That said, hiring “cool” is possible. But today, cool is often a short-lived commodity; once it tempers, as it usually does, a designer must have something more in his or her wheelhouse that speaks to a brand’s ethos. Certainly, in hiring designers, brand ceo’s must consider the cool factor — in this marketing-driven age, who wouldn’t? But they should focus in as well on whether what’s beneath the glossy designer facade — the aesthetic and skill — is right for the customer, or if one or the other can make a speedy enough shift. In the case of Calvin Klein and Raf Simons, the answer was a resounding “no.”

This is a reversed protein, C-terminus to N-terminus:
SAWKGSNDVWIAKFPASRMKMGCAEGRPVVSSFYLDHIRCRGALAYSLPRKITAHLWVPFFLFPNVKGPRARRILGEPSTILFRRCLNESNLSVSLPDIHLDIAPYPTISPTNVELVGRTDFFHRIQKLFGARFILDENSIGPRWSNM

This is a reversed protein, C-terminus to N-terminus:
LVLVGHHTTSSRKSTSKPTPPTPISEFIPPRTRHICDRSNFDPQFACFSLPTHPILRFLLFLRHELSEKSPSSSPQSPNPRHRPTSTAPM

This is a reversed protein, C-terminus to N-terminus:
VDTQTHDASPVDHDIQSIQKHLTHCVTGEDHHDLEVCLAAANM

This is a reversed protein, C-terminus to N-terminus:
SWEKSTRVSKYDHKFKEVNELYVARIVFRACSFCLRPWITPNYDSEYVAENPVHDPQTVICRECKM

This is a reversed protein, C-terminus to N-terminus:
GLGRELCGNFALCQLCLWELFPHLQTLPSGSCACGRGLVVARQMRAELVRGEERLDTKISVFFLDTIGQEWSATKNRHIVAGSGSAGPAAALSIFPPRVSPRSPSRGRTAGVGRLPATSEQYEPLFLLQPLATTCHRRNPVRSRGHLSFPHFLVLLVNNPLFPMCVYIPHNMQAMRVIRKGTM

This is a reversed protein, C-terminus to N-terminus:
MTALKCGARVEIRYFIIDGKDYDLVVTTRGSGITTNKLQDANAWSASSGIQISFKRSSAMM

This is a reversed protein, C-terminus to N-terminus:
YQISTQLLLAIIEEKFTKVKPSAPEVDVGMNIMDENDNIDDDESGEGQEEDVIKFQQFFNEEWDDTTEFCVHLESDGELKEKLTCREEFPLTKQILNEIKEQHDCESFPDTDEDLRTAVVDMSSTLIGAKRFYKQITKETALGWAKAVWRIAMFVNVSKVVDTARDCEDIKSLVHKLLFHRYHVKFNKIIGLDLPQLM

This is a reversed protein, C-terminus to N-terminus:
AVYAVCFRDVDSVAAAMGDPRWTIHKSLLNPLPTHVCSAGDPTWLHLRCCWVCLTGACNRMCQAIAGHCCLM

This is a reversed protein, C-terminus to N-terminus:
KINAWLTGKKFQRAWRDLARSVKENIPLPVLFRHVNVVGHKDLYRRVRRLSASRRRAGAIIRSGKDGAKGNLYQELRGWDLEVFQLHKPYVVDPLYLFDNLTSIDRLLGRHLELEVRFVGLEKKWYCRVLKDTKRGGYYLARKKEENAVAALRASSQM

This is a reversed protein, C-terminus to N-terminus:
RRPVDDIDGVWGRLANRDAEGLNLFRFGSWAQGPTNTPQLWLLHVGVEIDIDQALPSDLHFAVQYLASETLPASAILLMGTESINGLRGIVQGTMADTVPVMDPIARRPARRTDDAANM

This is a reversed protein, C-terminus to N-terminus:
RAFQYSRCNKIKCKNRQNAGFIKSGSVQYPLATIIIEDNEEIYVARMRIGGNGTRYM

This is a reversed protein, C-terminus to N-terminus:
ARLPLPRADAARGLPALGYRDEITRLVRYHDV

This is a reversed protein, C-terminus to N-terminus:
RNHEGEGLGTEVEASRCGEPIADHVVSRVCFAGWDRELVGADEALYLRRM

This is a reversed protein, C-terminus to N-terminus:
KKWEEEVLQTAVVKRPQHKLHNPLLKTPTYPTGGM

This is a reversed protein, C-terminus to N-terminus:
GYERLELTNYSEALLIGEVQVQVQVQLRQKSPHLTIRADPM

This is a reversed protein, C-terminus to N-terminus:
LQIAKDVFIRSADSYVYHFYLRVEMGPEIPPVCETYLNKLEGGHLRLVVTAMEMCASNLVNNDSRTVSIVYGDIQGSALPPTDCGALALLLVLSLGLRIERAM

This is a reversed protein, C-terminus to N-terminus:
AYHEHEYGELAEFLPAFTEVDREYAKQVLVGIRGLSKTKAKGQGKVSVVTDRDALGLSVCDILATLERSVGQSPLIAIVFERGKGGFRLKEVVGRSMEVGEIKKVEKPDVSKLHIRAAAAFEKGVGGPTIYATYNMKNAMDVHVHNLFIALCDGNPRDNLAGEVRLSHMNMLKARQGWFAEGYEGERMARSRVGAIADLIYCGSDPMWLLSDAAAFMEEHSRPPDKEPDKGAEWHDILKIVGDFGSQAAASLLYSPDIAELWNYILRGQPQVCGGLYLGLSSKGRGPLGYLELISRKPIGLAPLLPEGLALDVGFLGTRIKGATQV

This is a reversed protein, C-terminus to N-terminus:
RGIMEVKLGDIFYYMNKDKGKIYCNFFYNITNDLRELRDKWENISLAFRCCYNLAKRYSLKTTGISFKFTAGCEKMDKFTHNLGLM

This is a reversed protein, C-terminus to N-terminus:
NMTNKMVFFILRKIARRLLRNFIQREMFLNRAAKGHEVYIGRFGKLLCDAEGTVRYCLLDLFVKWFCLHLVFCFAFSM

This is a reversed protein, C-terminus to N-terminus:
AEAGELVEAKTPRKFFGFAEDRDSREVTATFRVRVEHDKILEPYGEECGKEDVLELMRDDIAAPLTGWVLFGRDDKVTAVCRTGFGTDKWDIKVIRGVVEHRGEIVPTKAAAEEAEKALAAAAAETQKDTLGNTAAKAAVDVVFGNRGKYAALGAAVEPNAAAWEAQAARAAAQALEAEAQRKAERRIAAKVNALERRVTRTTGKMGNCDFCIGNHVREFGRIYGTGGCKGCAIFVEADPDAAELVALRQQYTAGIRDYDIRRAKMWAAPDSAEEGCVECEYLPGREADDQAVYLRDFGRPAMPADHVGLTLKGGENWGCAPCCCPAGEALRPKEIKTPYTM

The question now: What’s next for both? Simons will likely focus solely (at least for the foreseeable future) on his eponymous men’s collection, which he’ll show tonight in Paris, albeit from a position of greater comfort than most nine-at-night types. Given that he seems to have acted within the terms of his contract, he’s likely to be paid in full.
For Calvin Klein, the split from Simons is fashion-biblical, with the brand shaking the popcorn from its sandals while moving to erase all things Raf from its reality. As for the identity of its next designer or designers — whomever they might be — only time will tell if they prove fashion messiahs or corporate misfits.